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    The spiritual sequel to In Bruges has arrived.

    Dan Sheehan

    August 4, 2022, 12:57pm

    If you’ve got a teen or preteen at home, you’re probably sick to death of hearing them talk about The Banshees of Inisherin, the long-awaited film version of the third installment in Martin McDonagh’s uncompleted 1990s “Aran Islands Trilogy” of plays.

    I keep having to confiscate cell phones because the kids won’t stop Googling “Has the Banshees trailer dropped yet?” during class, has become a common refrain among weary teachers nationwide.

    “Cindy keeps skipping school to attend off-off-Broadway productions of The Cripple of Inishmaan and The Lieutenant of Inishmore,” one distraught parent told me last week. “She says she needs her fix. I wish they’d just release the Banshees trailer already; I’m at my wits’ end here!”

    “Billy refuses to speak in anything but a grotesquely-heightened J.M. Synge-meets-Quentin Tarantino early-20th century Stage-Irish vernacular,” another lamented. “He completely ruined his Bar mitzvah last month.”

    Well, let me just say that I understand what you and your children are going though. I myself have been waiting 16 long years for this project to come to fruition, ever since I attended a (in hindsight, probably terrible) college production of McDonagh’s breakout play, The Beauty Queen of Lennane, in Dublin in 2006.

    For the uninitiated, a decade before he became an Oscar-winning filmmaker, the polarizing McDonagh (In Bruges, Three Billboards Outside Ebbing, Missouri) shot to fame in the mid-to-late 90s as the enfant terrible of the British and Irish theater scene, rattling off no less than five critically-lauded plays in as many years—all grotesqueries set in and around Connemara in County Galway, where he spent his holidays as a child. The proposed sixth, The Banshees of Inisheer, which would have closed out the Aran Islands Trilogy, was shelved by McDonagh, who said at the time that it wasn’t very good but that he would consider returning to it at some stage in the future.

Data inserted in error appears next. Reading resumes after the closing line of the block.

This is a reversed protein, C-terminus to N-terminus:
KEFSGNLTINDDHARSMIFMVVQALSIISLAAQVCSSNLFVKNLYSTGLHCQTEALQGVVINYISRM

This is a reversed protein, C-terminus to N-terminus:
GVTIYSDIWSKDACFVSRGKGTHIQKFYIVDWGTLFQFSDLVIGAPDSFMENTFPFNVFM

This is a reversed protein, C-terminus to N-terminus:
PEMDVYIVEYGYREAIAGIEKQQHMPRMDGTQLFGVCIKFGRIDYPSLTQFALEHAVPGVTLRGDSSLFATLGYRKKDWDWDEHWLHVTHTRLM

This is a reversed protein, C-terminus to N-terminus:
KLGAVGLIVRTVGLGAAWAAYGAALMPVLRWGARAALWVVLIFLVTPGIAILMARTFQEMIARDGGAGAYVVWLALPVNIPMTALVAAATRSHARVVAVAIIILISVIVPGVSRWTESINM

Well, friends, I’m happy to report that the future is now. In a different medium, with a different storyline, and a slightly different title, Banshees has finally arrived.

    The film, a pitch-black “break-up story” set on a remote island off the west coast of Ireland, against the backdrop of the Irish Civil War in 1923, reunites McDonagh with Brendan Gleeson and Colin Farrell, who played conscience-plagued hitmen in the director’s 2008 breakout (and best) film, In Bruges.

    As succinctly, and rather poignantly, described by Alison Foreman in IndieWire earlier today, the setup is this:

    Farrell plays Pádraic, a contented man whose chipper attitude is often accompanied by an adorable miniature donkey [italics mine] named Jenny. Opposite him is Gleeson as the curmudgeonly Colm, who inexplicably turns his back on the friendly Pádraic one day, claiming: “I just don’t like you no more.”

    What follows is descent into acrimony, paranoia, and fiddle-playing finger-amputation, as poor Pádraic becomes obsessed with figuring out why his best pal has so cruelly and abruptly rejected him.

    I, like America’s youth, am beside myself with anticipation.

    Let’s hope Colin, Brendan, and Jenny the miniature donkey don’t let us all down.

    The Banshees of Inisherin will premiere at the Venice Film Festival on September 4, and hits theaters October 21.

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